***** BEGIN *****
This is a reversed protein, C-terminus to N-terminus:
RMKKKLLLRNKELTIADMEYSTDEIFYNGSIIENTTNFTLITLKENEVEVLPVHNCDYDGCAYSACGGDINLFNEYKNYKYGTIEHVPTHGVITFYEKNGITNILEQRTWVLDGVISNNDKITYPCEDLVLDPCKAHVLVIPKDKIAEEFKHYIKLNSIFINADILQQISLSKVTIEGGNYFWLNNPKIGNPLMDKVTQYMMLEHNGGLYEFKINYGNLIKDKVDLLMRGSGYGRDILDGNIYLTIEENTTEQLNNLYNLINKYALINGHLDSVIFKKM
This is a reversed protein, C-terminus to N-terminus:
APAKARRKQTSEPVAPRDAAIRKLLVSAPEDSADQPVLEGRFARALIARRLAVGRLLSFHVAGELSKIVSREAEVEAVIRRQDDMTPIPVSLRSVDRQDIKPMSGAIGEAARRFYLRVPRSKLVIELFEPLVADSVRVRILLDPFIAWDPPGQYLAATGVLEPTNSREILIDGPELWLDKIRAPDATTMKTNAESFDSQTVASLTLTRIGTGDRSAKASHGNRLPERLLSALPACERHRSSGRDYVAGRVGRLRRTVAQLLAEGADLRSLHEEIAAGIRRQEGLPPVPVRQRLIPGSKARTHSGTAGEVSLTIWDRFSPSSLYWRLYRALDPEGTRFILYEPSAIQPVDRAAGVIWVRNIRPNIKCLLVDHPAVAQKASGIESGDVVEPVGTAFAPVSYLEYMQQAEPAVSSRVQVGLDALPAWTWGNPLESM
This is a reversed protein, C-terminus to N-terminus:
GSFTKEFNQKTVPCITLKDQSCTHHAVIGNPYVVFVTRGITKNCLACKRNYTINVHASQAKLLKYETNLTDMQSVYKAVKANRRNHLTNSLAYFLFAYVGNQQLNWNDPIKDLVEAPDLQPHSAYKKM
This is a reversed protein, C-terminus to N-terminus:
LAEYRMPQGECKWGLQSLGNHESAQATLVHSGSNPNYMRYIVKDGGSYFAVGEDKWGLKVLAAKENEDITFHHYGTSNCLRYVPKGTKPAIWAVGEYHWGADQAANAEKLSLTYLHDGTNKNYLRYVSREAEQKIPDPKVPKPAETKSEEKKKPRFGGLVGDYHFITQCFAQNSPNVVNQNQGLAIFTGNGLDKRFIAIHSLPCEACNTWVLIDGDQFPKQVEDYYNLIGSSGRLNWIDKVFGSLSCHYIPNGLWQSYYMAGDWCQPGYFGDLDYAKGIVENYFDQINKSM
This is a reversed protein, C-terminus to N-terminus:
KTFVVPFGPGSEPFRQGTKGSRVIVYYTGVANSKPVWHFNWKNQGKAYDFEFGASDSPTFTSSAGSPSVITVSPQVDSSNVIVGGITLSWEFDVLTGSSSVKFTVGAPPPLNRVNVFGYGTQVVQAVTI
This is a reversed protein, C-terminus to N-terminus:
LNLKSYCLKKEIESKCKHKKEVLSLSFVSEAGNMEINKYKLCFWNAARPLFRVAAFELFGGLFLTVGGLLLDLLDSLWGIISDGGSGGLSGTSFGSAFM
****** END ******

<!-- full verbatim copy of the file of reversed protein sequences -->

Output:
This is a reversed protein, C-terminus to N-terminus:
RMKKKLLLRNKELTIADMEYSTDEIFYNGSIIENTTNFTLITLKENEVEVLPVHNCDYDGCAYSACGGDINLFNEYKNYKYGTIEHVPTHGVITFYEKNGITNILEQRTWVLDGVISNNDKITYPCEDLVLDPCKAHVLVIPKDKIAEEFKHYIKLNSIFINADILQQISLSKVTIEGGNYFWLNNPKIGNPLMDKVTQYMMLEHNGGLYEFKINYGNLIKDKVDLLMRGSGYGRDILDGNIYLTIEENTTEQLNNLYNLINKYALINGHLDSVIFKKM
This is a reversed protein, C-terminus to N-terminus:
APAKARRKQTSEPVAPRDAAIRKLLVSAPEDSADQPVLEGRFARALIARRLAVGRLLSFHVAGELSKIVSREAEVEAVIRRQDDMTPIPVSLRSVDRQDIKPMSGAIGEAARRFYLRVPRSKLVIELFEPLVADSVRVRILLDPFIAWDPPGQYLAATGVLEPTNSREILIDGPELWLDKIRAPDATTMKTNAESFDSQTVASLTLTRIGTGDRSAKASHGNRLPERLLSALPACERHRSSGRDYVAGRVGRLRRTVAQLLAEGADLRSLHEEIAAGIRRQEGLPPVPVRQRLIPGSKARTHSGTAGEVSLTIWDRFSPSSLYWRLYRALDPEGTRFILYEPSAIQPVDRAAGVIWVRNIRPNIKCLLVDHPAVAQKASGIESGDVVEPVGTAFAPVSYLEYMQQAEPAVSSRVQVGLDALPAWTWGNPLESM
This is a reversed protein, C-terminus to N-terminus:
GSFTKEFNQKTVPCITLKDQSCTHHAVIGNPYVVFVTRGITKNCLACKRNYTINVHASQAKLLKYETNLTDMQSVYKAVKANRRNHLTNSLAYFLFAYVGNQQLNWNDPIKDLVEAPDLQPHSAYKKM
This is a reversed protein, C-terminus to N-terminus:
LAEYRMPQGECKWGLQSLGNHESAQATLVHSGSNPNYMRYIVKDGGSYFAVGEDKWGLKVLAAKENEDITFHHYGTSNCLRYVPKGTKPAIWAVGEYHWGADQAANAEKLSLTYLHDGTNKNYLRYVSREAEQKIPDPKVPKPAETKSEEKKKPRFGGLVGDYHFITQCFAQNSPNVVNQNQGLAIFTGNGLDKRFIAIHSLPCEACNTWVLIDGDQFPKQVEDYYNLIGSSGRLNWIDKVFGSLSCHYIPNGLWQSYYMAGDWCQPGYFGDLDYAKGIVENYFDQINKSM
This is a reversed protein, C-terminus to N-terminus:
KTFVVPFGPGSEPFRQGTKGSRVIVYYTGVANSKPVWHFNWKNQGKAYDFEFGASDSPTFTSSAGSPSVITVSPQVDSSNVIVGGITLSWEFDVLTGSSSVKFTVGAPPPLNRVNVFGYGTQVVQAVTI
This is a reversed protein, C-terminus to N-terminus:
LNLKSYCLKKEIESKCKHKKEVLSLSFVSEAGNMEINKYKLCFWNAARPLFRVAAFELFGGLFLTVGGLLLDLLDSLWGIISDGGSGGLSGTSFGSAFM